Broken Peace for Chandler and Lund
"Broken Arrow" is widely known as a groundbreaking movie for portraying Native Indians not purely as savages whilst telling the story of peace talks in the early 1870s. Two years later came "The Battle at Apache Pass" which whilst again portraying Native Indians in a more realistic light also works as a sort of prequel to "Broken Arrow" with it's story of how the white man's greed caused unrest. In fact making it seem even more like a prequel is the fact that Jeff Chandler stars as Cochise having played the Chiricahua chief in "Broken Arrow".
Maj. Jim Colton (John Lund - Dakota Incident) and Chiricahua leader Cochise (Jeff Chandler - War Arrow) have a respect for each other which means that there is peace between the white men and the Indians. But when Government Indian agent Neil Baylor (Bruce Cowling) arrives with a goal of moving the Chiricahua's off their land trouble starts as along with his scout Mescal Jack (Jack Elam) pay Geronimo (Jay Silverheels) to start causing trouble and making it look like the Chiricahua's are behind so that he can have an excuse to start a war with Cochise and force them to move on.
I've watched plenty of westerns but few have done such a good job of showing how the unrest started between Native Indians and the white man as "The Battle at Apache Pass" does. What we see after it is established that Maj. Jim Colton and Cochise have a friendship which means peace, but Geronimo wanting to fight against the white man is how trouble starts. That trouble comes in the form of greed and Neil Baylor a Government Indian agent who knows the land occupied the Chiricahua's will be worth a fortune and whilst Colton won't back his plans to move them off goes about it in another way. That other way is by having his scout Mescal Jack cut a deal with Geronimo to make it look like the peace loving Chiricahua's have started to attack white folk and so leading to all out trouble.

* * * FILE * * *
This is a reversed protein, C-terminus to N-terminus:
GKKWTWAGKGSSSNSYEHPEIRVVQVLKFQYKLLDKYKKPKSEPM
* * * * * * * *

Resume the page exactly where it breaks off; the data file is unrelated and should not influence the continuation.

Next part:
Now I don't know how much truth there is to the story of "The Battle at Apache Pass" but it does make it clear that greed and treachery was behind much of the trouble and in this case Cochise forced to fight because of Baylor's trickery in getting the naive Lt. George Bascom to start trouble by taking hostage Cochise's family. It's basically very believable and also kind of heart breaking as we watch Colton and Cochise forced to go to war against each other despite having been friends. And all of this builds to a terrific ending as we watch the fight between the cavalry and the combined force of many Indian tribes hit a new level as Colton is forced to use canons.
The thing is that aside from this interesting and easy to follow story built on treachery and greed "The Battle at Apache Pass" is nothing more than average western. Director George Sherman does a solid job of delivering the action, keeping things moving whilst also capturing the stunning location but it is nothing any different to what other directors were doing at the time. Same can be said about the acting because whilst Jeff Chandler is solid as Cochise and both John Lund and Richard Egan are solid as the obviously good guy cavalry men they are not performances which stand out. In fact the rest of the cast which includes Hugh O'Brian, James Best, Beverly Tyler and Susan Cabot are just as good but it is all so average and on a par with other westerns.
What this all boils down to is that "The Battle at Apache Pass" is entertaining and in a way works as a nice prequel to the much more impressive "Broken Arrow". But the trouble is that whilst entertaining and easy to follow it all ends up routine, delivering the same solid performances and action which can be seen in numerous other 50s westerns.